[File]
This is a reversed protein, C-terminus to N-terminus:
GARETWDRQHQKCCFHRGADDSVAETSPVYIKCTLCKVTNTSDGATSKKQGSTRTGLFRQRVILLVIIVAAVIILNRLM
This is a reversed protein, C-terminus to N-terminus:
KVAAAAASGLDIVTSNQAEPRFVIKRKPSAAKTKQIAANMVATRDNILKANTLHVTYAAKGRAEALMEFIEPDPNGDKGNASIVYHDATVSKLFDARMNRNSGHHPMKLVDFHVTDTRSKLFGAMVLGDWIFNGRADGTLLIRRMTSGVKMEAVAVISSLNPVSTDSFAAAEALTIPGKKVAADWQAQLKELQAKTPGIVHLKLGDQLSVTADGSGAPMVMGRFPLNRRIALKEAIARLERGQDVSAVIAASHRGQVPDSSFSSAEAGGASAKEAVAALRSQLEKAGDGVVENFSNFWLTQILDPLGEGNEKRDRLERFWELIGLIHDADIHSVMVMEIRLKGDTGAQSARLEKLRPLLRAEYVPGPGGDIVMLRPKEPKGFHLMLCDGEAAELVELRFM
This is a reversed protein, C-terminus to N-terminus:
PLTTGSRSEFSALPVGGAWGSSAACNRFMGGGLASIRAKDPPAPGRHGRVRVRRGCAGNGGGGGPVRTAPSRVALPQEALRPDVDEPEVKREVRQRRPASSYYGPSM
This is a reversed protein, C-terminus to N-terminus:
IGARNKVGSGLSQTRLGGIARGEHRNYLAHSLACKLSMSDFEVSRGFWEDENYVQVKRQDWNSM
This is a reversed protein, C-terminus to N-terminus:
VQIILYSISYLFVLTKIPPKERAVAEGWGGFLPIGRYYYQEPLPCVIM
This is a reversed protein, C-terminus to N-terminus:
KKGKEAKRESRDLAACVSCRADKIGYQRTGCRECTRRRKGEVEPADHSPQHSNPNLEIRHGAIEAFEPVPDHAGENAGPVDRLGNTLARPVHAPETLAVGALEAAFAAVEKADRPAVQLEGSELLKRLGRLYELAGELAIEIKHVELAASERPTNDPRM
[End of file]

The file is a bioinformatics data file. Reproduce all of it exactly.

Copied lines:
This is a reversed protein, C-terminus to N-terminus:
GARETWDRQHQKCCFHRGADDSVAETSPVYIKCTLCKVTNTSDGATSKKQGSTRTGLFRQRVILLVIIVAAVIILNRLM
This is a reversed protein, C-terminus to N-terminus:
KVAAAAASGLDIVTSNQAEPRFVIKRKPSAAKTKQIAANMVATRDNILKANTLHVTYAAKGRAEALMEFIEPDPNGDKGNASIVYHDATVSKLFDARMNRNSGHHPMKLVDFHVTDTRSKLFGAMVLGDWIFNGRADGTLLIRRMTSGVKMEAVAVISSLNPVSTDSFAAAEALTIPGKKVAADWQAQLKELQAKTPGIVHLKLGDQLSVTADGSGAPMVMGRFPLNRRIALKEAIARLERGQDVSAVIAASHRGQVPDSSFSSAEAGGASAKEAVAALRSQLEKAGDGVVENFSNFWLTQILDPLGEGNEKRDRLERFWELIGLIHDADIHSVMVMEIRLKGDTGAQSARLEKLRPLLRAEYVPGPGGDIVMLRPKEPKGFHLMLCDGEAAELVELRFM
This is a reversed protein, C-terminus to N-terminus:
PLTTGSRSEFSALPVGGAWGSSAACNRFMGGGLASIRAKDPPAPGRHGRVRVRRGCAGNGGGGGPVRTAPSRVALPQEALRPDVDEPEVKREVRQRRPASSYYGPSM
This is a reversed protein, C-terminus to N-terminus:
IGARNKVGSGLSQTRLGGIARGEHRNYLAHSLACKLSMSDFEVSRGFWEDENYVQVKRQDWNSM
This is a reversed protein, C-terminus to N-terminus:
VQIILYSISYLFVLTKIPPKERAVAEGWGGFLPIGRYYYQEPLPCVIM
This is a reversed protein, C-terminus to N-terminus:
KKGKEAKRESRDLAACVSCRADKIGYQRTGCRECTRRRKGEVEPADHSPQHSNPNLEIRHGAIEAFEPVPDHAGENAGPVDRLGNTLARPVHAPETLAVGALEAAFAAVEKADRPAVQLEGSELLKRLGRLYELAGELAIEIKHVELAASERPTNDPRM